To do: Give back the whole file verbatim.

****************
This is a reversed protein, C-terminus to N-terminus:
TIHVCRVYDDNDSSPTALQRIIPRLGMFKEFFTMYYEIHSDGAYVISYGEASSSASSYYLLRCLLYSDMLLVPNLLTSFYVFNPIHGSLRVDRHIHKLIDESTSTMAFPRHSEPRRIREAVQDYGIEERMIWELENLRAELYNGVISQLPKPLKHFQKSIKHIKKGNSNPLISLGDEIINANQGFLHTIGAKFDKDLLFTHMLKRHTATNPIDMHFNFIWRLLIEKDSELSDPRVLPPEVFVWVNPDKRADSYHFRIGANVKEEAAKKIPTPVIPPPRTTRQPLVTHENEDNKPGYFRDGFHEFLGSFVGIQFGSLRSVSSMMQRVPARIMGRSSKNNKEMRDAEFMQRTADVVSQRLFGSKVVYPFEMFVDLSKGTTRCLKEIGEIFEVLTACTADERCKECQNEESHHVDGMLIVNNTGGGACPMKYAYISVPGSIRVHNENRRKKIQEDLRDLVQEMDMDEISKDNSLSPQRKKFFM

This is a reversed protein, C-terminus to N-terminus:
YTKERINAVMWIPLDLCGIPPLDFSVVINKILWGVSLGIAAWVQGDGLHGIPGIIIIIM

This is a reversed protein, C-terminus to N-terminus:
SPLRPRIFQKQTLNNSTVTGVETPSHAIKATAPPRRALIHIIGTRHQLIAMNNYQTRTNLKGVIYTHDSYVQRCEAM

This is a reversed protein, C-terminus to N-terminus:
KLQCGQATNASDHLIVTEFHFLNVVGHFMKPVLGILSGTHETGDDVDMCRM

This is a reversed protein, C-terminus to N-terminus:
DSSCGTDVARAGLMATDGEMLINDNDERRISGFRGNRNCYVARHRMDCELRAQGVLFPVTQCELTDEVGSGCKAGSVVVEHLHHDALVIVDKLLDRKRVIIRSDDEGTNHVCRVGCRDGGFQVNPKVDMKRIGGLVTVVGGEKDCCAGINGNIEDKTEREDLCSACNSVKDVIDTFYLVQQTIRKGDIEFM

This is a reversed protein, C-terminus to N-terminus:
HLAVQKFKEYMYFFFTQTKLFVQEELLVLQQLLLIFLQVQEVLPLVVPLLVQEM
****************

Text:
This is a reversed protein, C-terminus to N-terminus:
TIHVCRVYDDNDSSPTALQRIIPRLGMFKEFFTMYYEIHSDGAYVISYGEASSSASSYYLLRCLLYSDMLLVPNLLTSFYVFNPIHGSLRVDRHIHKLIDESTSTMAFPRHSEPRRIREAVQDYGIEERMIWELENLRAELYNGVISQLPKPLKHFQKSIKHIKKGNSNPLISLGDEIINANQGFLHTIGAKFDKDLLFTHMLKRHTATNPIDMHFNFIWRLLIEKDSELSDPRVLPPEVFVWVNPDKRADSYHFRIGANVKEEAAKKIPTPVIPPPRTTRQPLVTHENEDNKPGYFRDGFHEFLGSFVGIQFGSLRSVSSMMQRVPARIMGRSSKNNKEMRDAEFMQRTADVVSQRLFGSKVVYPFEMFVDLSKGTTRCLKEIGEIFEVLTACTADERCKECQNEESHHVDGMLIVNNTGGGACPMKYAYISVPGSIRVHNENRRKKIQEDLRDLVQEMDMDEISKDNSLSPQRKKFFM

This is a reversed protein, C-terminus to N-terminus:
YTKERINAVMWIPLDLCGIPPLDFSVVINKILWGVSLGIAAWVQGDGLHGIPGIIIIIM

This is a reversed protein, C-terminus to N-terminus:
SPLRPRIFQKQTLNNSTVTGVETPSHAIKATAPPRRALIHIIGTRHQLIAMNNYQTRTNLKGVIYTHDSYVQRCEAM

This is a reversed protein, C-terminus to N-terminus:
KLQCGQATNASDHLIVTEFHFLNVVGHFMKPVLGILSGTHETGDDVDMCRM

This is a reversed protein, C-terminus to N-terminus:
DSSCGTDVARAGLMATDGEMLINDNDERRISGFRGNRNCYVARHRMDCELRAQGVLFPVTQCELTDEVGSGCKAGSVVVEHLHHDALVIVDKLLDRKRVIIRSDDEGTNHVCRVGCRDGGFQVNPKVDMKRIGGLVTVVGGEKDCCAGINGNIEDKTEREDLCSACNSVKDVIDTFYLVQQTIRKGDIEFM

This is a reversed protein, C-terminus to N-terminus:
HLAVQKFKEYMYFFFTQTKLFVQEELLVLQQLLLIFLQVQEVLPLVVPLLVQEM